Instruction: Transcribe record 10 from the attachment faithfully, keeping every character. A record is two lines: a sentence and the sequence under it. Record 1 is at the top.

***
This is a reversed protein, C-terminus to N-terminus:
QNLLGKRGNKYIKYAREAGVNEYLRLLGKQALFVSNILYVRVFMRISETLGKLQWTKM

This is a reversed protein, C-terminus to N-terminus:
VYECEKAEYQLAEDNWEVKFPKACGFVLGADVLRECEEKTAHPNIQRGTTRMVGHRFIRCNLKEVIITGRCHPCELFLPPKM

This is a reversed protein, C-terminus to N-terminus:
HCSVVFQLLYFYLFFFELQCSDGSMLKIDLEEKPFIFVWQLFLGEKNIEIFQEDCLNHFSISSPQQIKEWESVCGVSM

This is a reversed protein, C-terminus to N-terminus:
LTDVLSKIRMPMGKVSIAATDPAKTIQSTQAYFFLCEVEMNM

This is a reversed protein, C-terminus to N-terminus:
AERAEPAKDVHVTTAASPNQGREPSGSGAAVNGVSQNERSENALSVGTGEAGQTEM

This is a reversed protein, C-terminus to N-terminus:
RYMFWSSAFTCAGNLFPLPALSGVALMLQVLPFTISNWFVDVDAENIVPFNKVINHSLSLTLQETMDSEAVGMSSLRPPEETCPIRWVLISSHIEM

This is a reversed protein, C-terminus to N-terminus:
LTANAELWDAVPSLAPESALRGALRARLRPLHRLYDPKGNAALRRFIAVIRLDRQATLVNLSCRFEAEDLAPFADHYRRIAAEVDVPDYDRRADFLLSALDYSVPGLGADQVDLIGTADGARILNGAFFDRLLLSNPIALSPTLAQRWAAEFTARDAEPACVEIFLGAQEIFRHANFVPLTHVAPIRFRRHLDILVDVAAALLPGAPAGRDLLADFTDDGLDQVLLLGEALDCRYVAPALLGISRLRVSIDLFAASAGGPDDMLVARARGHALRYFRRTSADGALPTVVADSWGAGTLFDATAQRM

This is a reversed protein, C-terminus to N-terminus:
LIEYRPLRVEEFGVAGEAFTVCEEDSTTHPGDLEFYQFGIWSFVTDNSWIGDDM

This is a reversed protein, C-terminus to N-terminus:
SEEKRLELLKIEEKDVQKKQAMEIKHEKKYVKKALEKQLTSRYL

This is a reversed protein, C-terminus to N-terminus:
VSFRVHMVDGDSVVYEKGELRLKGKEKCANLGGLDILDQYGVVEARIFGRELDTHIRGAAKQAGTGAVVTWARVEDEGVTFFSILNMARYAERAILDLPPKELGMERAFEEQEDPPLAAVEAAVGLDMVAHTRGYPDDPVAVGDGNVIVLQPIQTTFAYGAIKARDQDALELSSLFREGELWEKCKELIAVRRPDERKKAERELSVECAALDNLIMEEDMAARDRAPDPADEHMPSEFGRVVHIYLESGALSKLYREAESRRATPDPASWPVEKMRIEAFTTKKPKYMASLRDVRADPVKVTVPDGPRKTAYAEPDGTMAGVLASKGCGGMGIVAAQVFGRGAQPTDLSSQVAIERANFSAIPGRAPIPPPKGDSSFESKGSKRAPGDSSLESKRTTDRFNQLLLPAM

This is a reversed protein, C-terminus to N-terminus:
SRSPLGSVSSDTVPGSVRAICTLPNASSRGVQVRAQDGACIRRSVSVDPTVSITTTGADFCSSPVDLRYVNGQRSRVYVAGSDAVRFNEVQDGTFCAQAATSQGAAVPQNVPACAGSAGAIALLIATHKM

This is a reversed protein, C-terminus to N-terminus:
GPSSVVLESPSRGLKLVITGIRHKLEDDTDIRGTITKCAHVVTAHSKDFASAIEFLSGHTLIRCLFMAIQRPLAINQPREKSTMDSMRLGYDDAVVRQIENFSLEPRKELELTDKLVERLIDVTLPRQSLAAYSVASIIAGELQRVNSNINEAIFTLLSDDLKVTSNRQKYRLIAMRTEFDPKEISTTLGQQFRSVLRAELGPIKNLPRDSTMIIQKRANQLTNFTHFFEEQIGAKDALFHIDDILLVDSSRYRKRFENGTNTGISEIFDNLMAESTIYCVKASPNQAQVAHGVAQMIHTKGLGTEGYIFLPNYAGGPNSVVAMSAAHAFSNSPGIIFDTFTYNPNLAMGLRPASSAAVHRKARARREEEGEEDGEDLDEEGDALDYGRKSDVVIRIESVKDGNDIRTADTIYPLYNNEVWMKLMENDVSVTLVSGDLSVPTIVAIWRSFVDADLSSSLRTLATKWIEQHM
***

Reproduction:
This is a reversed protein, C-terminus to N-terminus:
VSFRVHMVDGDSVVYEKGELRLKGKEKCANLGGLDILDQYGVVEARIFGRELDTHIRGAAKQAGTGAVVTWARVEDEGVTFFSILNMARYAERAILDLPPKELGMERAFEEQEDPPLAAVEAAVGLDMVAHTRGYPDDPVAVGDGNVIVLQPIQTTFAYGAIKARDQDALELSSLFREGELWEKCKELIAVRRPDERKKAERELSVECAALDNLIMEEDMAARDRAPDPADEHMPSEFGRVVHIYLESGALSKLYREAESRRATPDPASWPVEKMRIEAFTTKKPKYMASLRDVRADPVKVTVPDGPRKTAYAEPDGTMAGVLASKGCGGMGIVAAQVFGRGAQPTDLSSQVAIERANFSAIPGRAPIPPPKGDSSFESKGSKRAPGDSSLESKRTTDRFNQLLLPAM